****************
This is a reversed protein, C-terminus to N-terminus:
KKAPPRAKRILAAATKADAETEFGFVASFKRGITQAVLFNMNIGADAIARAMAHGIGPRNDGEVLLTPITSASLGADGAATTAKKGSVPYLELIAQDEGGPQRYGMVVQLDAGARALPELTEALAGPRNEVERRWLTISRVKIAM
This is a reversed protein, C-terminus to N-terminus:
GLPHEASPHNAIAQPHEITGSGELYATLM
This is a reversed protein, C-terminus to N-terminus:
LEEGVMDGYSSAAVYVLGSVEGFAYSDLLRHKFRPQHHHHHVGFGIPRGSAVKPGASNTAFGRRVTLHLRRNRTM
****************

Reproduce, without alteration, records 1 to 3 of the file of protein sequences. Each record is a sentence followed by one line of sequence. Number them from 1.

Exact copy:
This is a reversed protein, C-terminus to N-terminus:
KKAPPRAKRILAAATKADAETEFGFVASFKRGITQAVLFNMNIGADAIARAMAHGIGPRNDGEVLLTPITSASLGADGAATTAKKGSVPYLELIAQDEGGPQRYGMVVQLDAGARALPELTEALAGPRNEVERRWLTISRVKIAM
This is a reversed protein, C-terminus to N-terminus:
GLPHEASPHNAIAQPHEITGSGELYATLM
This is a reversed protein, C-terminus to N-terminus:
LEEGVMDGYSSAAVYVLGSVEGFAYSDLLRHKFRPQHHHHHVGFGIPRGSAVKPGASNTAFGRRVTLHLRRNRTM